Bobenheim-Roxheim, Germany | Glass, Metal | 5 panels @ 6’ x 12’ each | 2013
The church was built in 1898 and was extensively renovated in the 1960’s creating two very different and opposing aesthetics. Gordon’s objective was to blend these two aesthetics into one cohesive spiritual and architectural environment. In other words; building a bridge from past to present to future was subject matter and main challenge of this project.
Merging seemingly discordant aesthetics, Huether succeeded to create an art glass installation, which reflects the contemporary look and feel of the recently renovated interior of the church.
Awarded by the Bistum Speyer, Episcopalian Building Authority, Huether was commissioned to create complementing glass art elements for the chevet, more precisely the apsidiole for the St. Laurentius Church. The artist’s intent was to create a sense of cohesiveness, peace and harmony that would support the spiritual purpose of the space. Huether took on a quiet, monochromatic and restrained approach, and incorporated selected key architectural details and artifacts from the church into his overall concept.
One of the cues for the design was taken from the existing leaded glass windows, specifically the frames. The frames for the new art glass were visually extended by installing stainless steel structures directly on the wall beneath each window, creating a connection between the top of each arched leaded glass window, the altar and a person standing at ground level. These vertical elements not only visually connect the new glass with the old, they are also the structure that actually holds the new art glass.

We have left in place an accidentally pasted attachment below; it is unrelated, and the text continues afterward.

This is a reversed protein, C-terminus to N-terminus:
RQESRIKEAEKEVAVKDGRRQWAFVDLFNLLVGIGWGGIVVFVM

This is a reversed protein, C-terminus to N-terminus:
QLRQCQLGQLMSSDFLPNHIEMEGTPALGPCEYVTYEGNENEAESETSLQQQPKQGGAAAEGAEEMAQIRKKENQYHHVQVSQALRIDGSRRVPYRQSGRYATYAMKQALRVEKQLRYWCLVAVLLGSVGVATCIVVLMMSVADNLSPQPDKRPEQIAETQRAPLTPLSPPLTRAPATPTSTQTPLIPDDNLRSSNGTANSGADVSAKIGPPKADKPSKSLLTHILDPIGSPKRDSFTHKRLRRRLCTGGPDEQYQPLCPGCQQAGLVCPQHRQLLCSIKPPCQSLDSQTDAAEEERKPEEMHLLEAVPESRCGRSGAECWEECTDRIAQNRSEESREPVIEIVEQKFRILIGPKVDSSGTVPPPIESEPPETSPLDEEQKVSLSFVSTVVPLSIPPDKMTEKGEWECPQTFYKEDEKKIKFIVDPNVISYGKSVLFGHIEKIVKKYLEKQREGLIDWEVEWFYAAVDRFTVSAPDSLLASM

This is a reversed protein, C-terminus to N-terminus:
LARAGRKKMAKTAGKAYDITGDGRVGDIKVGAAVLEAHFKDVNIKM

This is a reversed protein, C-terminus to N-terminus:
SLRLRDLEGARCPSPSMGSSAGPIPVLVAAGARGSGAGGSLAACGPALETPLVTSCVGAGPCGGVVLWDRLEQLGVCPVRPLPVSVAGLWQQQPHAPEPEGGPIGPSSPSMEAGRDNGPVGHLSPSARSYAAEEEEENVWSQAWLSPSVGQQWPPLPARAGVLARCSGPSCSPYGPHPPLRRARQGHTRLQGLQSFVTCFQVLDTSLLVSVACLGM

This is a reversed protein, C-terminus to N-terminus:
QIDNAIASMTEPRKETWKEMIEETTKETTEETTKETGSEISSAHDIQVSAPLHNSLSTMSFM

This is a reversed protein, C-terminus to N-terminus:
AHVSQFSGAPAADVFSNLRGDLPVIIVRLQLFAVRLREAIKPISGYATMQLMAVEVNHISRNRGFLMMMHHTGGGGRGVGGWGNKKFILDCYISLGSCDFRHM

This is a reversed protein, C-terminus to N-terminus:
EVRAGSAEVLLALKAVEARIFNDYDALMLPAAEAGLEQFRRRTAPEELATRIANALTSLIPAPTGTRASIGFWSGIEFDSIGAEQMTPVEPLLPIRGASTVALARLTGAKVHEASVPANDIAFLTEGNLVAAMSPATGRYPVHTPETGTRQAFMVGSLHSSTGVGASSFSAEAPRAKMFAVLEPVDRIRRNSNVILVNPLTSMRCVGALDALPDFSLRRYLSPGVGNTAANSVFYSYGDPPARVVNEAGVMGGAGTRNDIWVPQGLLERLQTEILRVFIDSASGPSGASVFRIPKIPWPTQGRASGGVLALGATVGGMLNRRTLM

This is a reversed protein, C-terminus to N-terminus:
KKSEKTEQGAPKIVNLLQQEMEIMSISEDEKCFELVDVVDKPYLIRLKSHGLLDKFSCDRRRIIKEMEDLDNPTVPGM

Each of the three panels at the altar has a bronze triptych panel floating in front of them. Two wooden statues, Jesus and Maria, are placed on mounted pedestals in front of the remaining glass panels on either side of the altar. Huether also designed the tabernacle.
The installation was a collaboration between Huether and his trusted colleague and friend Sebastian Willeke from Germany. Huether designed the entire installation and Willeke took the lead in engineering, fabrication and installation of this project. Huether and Willeke have been working together for more than 20 years and have installed major projects in Germany and across the United States.
Using artifacts, existing motifs from the St. Laurentius church, and traditional materials such as glass and metal innovatively and at a scale complementary to the interior architecture of the church, Huether succeeded to create an art glass installation that acts as the bridge to create an aesthetically unified house of worship.